Once the footage is synced, it is handed off to an Assistant Editor who loads the footage into editing software like Avid or Premiere. An Assistant Editor’s main job is to organize the footage and put it in scene bins, find wild sound, and make sure that all the footage is accounted for. This requires a good amount of paperwork. An Assistant Editor must keep track of the camera reports, the sound reports and puts the script notes in order.
Once everything is organized, the Editor can start editing scenes together. An Editor’s job is to watch the footage, choose the best takes and piece the film together shot by shot. Editing is a painstaking process that takes many weeks, often months, of drafts and opinions in which the film really takes shape. On most productions, after putting the film together, the filmmakers realize that they need another scene or two to make the story work so they schedule a shoot of “pickups.”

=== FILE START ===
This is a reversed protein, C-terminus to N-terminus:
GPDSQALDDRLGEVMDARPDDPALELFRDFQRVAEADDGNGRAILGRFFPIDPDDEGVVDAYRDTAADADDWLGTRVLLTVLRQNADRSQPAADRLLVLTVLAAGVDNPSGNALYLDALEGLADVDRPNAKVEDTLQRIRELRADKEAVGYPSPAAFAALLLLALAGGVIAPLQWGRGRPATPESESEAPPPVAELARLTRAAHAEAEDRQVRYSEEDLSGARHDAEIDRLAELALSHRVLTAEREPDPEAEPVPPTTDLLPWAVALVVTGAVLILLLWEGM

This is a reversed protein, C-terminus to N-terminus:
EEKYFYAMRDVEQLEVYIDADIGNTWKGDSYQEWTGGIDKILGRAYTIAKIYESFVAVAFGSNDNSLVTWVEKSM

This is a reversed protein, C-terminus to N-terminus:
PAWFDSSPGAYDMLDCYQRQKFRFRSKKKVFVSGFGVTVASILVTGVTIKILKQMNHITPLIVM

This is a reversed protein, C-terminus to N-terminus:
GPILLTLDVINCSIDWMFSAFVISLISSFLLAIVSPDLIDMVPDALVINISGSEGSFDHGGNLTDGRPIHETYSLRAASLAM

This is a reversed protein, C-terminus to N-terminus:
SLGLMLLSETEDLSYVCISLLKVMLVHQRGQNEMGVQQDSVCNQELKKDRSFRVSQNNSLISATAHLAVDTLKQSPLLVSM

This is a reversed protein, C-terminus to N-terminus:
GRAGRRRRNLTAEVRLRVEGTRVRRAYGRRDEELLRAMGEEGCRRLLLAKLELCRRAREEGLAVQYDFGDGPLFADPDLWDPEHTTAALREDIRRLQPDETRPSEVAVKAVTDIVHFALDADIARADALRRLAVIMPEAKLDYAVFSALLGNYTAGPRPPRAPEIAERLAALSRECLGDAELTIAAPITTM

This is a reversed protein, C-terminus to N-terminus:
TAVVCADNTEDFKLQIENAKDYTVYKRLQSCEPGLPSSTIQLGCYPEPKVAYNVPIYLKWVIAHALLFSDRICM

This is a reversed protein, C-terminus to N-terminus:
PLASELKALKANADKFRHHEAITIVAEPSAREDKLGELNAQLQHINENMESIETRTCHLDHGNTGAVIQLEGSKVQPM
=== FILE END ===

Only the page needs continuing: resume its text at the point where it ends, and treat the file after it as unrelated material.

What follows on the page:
Feedback is not an official step in post-production, but feedback makes a film better. It allows a filmmaker to solve unseen problems before real money is spent and it’s too late to turn back.
VFX artists are always chomping at the bit to get started. And rightfully so, they are generally overworked and never have enough time to get the job done. But where does VFX fit in the post-production process? Well, it is very complicated, but here’s the gist. If they are not generating footage for the Editor to work with, they are likely affecting footage that is shot. An Editor will usually create temp effects until the picture is locked because VFX artists work frame by frame, and it is a major hassle to do extra frames you don’t need or have frames added to the work they have done (or start over if you swap out a shot). Once the picture is locked and the Editor has accounted for any dissolves, etc, an Assistant will prepare delivery of the elements to the VFX department.
As I mentioned above, feedback is not an official step in post-production, but feedback makes a film better. It allows a filmmaker to solve unseen problems before real money is spent and it’s too late to turn back. From studio pictures to independents, smart Directors are getting feedback. The best time to do this is the first time you think you’re ready to lock picture because chances are, you’re not.